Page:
My Dog Is Mounting My Cat. What Do I Do Now?

4 02 2009

Recently, we received a concerned mother’s e-mail about some activity that would concern most pet parents.  I have copied the most concerning and embarrassing issues for you to read as well.  Due to the embarrassing nature of the problem, I have redacted the puppy’s name to protect his identity.

I’ve recently noticed, as my puppy [redacted] is now about 8 months, he’s doing something which is causing a bit of concern. We have an 8 month old kitten, Maya, (has yet to go into heat and has not been spayed yet), and the two of them have grown up around each other most of their lives, so they get along wonderfully and are great friends. Lately, I’ve noticed that while [redacted] & Maya are playing, he’s been trying to mate with her, and the frequency has been increasing over time.

cat-dog-bird-harmonyThis is not so uncommon for a puppy of his age, so I can understand it right now.  It would be far more concerning if this were occurring a year or more from now.  Right now, this dog is essentially going through puberty.  Remember how awkward and weird that time felt for you?  I certainly do. All of a sudden, I had GIANT feet and a body that grew inches every day.  It was also mentioned that he can also get a little “excited” during general playtime.  This is a time in his development where his hormones are raging, and since he does not really have any experience with them, he is confused by them and not sure what to do.  The important thing to remember here is that his behavior is immediately corrected and the play is also immediately ceased.

During doggie puberty, where dogs will also begin to challenge their humans for the dominant position, or “alpha.”  This behavior in UNACCEPTABLE, and it must not continue.  It may not seem like something important to humans, and they may laugh or joke over it, but it is very real to the dog.  He is showing dominant behavior and challenging his person, who is allowing to happen.  From here, things can only get worse.  Any inappropriate behavior that a dog is doing whether it be to a cat, person or another dog must be corrected, as our reader is doing.  Continuing to correct the behavior with a firm “NO!” is a good start, but it needs to go further than that.  This behavior warrants a complete separation of the two immediately.  It was not mentioned, but if the kitten involved still has all four claws, I suspect that as she ages, she will get pretty tired of that behavior and she will put a stop to it.  This will not be a good day for the dog, but a pretty good smack across his face with those claws will teach him a new lesson.  Mom calls that a “Come to Jesus” moment.

Now, let’s talk a little about male canine sexuality.  Our reader is under the impression that a male dog’s need to mate can be satisfied with two occurrences a year, and that will keep him under control and healthy.  I have never heard this, nor has Tax or Mom.  They are pretty sure that a human male could not handle a male dog being neutered and told her that story.  In fact, male dogs WILL NOT become more emotionally stable with sexual experience.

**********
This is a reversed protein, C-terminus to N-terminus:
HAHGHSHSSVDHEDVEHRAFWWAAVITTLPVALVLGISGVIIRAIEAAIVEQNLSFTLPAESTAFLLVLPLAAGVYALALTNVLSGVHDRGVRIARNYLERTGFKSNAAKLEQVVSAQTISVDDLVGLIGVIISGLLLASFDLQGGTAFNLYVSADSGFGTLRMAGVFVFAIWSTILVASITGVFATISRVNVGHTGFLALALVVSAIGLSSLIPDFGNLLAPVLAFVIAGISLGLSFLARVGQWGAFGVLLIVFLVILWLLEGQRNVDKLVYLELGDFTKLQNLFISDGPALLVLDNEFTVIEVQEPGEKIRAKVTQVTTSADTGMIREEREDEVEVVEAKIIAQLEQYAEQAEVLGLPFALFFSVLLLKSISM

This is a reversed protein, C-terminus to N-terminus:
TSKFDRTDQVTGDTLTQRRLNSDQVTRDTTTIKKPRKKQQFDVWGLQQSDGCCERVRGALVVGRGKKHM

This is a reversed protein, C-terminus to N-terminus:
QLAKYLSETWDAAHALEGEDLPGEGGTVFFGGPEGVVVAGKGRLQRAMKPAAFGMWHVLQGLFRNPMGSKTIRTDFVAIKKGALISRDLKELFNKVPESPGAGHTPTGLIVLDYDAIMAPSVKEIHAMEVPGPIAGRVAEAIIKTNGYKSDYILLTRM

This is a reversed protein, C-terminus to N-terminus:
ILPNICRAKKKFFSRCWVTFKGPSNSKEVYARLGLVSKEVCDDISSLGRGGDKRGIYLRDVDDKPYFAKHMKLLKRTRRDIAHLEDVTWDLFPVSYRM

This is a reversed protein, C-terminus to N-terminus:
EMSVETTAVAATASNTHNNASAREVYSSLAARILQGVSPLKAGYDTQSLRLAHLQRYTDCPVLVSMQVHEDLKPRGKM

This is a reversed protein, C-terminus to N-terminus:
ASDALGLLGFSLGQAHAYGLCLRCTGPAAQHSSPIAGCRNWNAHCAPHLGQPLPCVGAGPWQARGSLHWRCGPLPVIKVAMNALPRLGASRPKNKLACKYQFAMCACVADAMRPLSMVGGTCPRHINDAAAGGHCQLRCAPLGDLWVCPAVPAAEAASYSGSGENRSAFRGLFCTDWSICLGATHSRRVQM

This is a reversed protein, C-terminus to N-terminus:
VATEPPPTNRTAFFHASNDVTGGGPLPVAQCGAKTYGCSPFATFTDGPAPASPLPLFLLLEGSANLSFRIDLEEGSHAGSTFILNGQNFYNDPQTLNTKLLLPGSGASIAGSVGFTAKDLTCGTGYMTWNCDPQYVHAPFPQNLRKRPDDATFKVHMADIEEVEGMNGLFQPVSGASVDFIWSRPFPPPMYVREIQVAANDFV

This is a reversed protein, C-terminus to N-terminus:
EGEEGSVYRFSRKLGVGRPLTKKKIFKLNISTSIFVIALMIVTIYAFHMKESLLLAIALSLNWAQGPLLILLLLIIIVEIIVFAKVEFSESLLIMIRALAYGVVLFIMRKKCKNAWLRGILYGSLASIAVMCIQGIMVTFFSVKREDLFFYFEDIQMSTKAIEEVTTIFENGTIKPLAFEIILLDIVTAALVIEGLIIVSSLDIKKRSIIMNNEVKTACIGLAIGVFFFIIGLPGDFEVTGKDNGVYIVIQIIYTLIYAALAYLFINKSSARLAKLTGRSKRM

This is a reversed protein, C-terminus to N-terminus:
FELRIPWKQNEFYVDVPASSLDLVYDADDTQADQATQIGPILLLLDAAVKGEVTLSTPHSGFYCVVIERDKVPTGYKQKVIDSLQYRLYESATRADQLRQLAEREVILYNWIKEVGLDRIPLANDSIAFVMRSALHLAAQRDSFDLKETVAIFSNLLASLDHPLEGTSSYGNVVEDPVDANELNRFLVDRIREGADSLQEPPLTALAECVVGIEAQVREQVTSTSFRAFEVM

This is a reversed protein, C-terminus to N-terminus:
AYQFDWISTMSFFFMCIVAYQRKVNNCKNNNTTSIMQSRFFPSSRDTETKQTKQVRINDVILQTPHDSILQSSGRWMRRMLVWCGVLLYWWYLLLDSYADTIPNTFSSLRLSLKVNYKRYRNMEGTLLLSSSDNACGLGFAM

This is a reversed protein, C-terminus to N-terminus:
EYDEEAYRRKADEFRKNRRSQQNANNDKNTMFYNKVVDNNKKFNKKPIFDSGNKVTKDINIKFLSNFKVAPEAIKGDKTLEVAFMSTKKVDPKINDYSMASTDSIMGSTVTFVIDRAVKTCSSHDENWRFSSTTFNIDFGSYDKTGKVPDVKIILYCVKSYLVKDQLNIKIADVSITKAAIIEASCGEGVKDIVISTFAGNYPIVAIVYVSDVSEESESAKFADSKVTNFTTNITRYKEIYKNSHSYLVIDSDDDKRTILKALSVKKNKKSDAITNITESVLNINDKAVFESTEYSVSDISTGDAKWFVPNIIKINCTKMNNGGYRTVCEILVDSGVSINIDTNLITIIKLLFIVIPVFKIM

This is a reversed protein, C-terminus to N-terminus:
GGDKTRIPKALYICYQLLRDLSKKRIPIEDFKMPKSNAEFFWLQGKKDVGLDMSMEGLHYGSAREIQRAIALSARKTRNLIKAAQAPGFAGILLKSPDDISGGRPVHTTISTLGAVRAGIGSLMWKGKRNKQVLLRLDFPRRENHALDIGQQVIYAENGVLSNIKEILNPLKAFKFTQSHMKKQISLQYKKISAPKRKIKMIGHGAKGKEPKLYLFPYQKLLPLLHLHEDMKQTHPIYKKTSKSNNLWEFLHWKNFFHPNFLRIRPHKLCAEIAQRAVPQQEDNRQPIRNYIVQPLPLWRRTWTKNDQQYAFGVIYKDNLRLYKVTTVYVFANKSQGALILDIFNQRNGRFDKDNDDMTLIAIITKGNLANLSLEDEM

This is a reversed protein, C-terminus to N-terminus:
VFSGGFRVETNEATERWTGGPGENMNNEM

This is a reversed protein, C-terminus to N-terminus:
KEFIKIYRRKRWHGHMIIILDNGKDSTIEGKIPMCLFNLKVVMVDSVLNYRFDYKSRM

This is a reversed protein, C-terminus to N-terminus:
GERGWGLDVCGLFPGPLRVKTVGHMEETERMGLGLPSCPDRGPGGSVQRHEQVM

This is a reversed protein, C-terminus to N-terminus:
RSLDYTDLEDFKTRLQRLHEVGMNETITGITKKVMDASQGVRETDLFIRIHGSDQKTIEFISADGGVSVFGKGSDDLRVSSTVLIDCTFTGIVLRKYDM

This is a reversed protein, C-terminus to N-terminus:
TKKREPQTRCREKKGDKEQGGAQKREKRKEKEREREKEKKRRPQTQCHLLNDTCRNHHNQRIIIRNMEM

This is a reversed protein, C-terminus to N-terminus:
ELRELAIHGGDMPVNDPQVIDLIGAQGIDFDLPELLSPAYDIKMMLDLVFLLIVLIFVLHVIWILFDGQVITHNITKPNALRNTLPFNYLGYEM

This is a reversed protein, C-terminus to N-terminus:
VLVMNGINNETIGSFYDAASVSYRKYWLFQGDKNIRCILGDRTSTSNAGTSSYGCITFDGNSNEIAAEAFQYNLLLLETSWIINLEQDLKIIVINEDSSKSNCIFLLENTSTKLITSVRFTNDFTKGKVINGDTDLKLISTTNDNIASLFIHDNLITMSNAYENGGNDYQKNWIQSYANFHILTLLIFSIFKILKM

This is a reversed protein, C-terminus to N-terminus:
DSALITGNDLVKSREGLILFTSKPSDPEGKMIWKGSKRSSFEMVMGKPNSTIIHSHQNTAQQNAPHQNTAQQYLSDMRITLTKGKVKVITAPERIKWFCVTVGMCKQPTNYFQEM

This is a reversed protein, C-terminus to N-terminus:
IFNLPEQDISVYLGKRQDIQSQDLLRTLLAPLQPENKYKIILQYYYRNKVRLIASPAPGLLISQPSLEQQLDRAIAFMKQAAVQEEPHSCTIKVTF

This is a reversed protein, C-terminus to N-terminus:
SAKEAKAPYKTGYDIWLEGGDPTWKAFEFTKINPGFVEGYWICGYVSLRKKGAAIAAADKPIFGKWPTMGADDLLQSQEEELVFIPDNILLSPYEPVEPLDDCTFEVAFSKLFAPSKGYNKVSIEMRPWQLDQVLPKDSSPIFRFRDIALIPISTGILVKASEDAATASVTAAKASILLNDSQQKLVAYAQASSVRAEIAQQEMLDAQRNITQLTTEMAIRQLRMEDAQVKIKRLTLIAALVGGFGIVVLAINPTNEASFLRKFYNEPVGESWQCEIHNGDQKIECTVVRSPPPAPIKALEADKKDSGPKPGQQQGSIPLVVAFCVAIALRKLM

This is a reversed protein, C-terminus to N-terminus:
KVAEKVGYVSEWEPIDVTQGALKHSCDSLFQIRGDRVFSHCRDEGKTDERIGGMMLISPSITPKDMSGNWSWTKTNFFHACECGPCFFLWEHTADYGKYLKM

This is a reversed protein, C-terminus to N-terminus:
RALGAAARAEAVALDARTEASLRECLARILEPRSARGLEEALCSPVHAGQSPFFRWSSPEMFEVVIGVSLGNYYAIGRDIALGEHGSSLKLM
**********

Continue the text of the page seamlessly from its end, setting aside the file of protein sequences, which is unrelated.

Testosterone, the male hormone, begins affecting male canine behavior before a puppy is even born.  Just prior to birth, while still in their mother’s womb, they experience a surge of testosterone through their bodies.  This sets them up to be “masculinized” outside her body.  Of course, this is something that female pups do not experience.  A scientific study showed that nerve cells in the spine are affected by testosterone, causing a male pup to develop his behavior of mounting.  Male puppies as young as five weeks have been seen showing mounting and clasping behaviors.  This is entirely due to the testosterone he has surging through his pubescent body.  Right now, he is experiencing secondary sex characteristics.  If he is exposed to a female in season “heat,” he will mount her if she allows him, and the pieces of the puzzle he is currently confused by will fit together.

While that may cease his desire to mount, it is not a substitute for neutering him.  Remember, “fixing” a dog, regardless of gender, should be practiced for several reasons.  I discussed them in detail here, but I will summarize as well.  The most obvious is to avoid more puppies being born into an already over-populated world.  It is also good for the health of the dog as he or she ages.  For the males, neutering can certainly help to modify a behavior problem, particularly with aggression.  “Fixing” a dog will not ALWAYS be an answer to a behavior problem, whether male or female, but it can certainly help.

The issue of inappropriate mounting is not restricted to males only.  Female dogs have been known to mount cats, people, and other dogs, even males.  A female dog practicing such behavior is simply trying to show dominance.  Humans must be aware that whether they have a male or female dog, the HUMAN is the “alpha,” and it is their responsibility to correct inappropriate behavior in their pack.

If there are any reasons that you do not want to have your dog fixed yet, consider the following:  If he is a registered, purebred dog with wonderful traits that you feel need to be passed on, please check with the breeder (and maybe even some of the other people of his litter mates to make sure your experience is not unique.  There could be undesirable things among his litter mates that he is not exhibiting.  Often, breeders may not be aware of a problem or characteristic among one of their until they are told.

So, if you are not ready to get him the “Big Snip,” you MUST establish your role as the alpha and let him know what behavior you will and will not tolerate in your pack!



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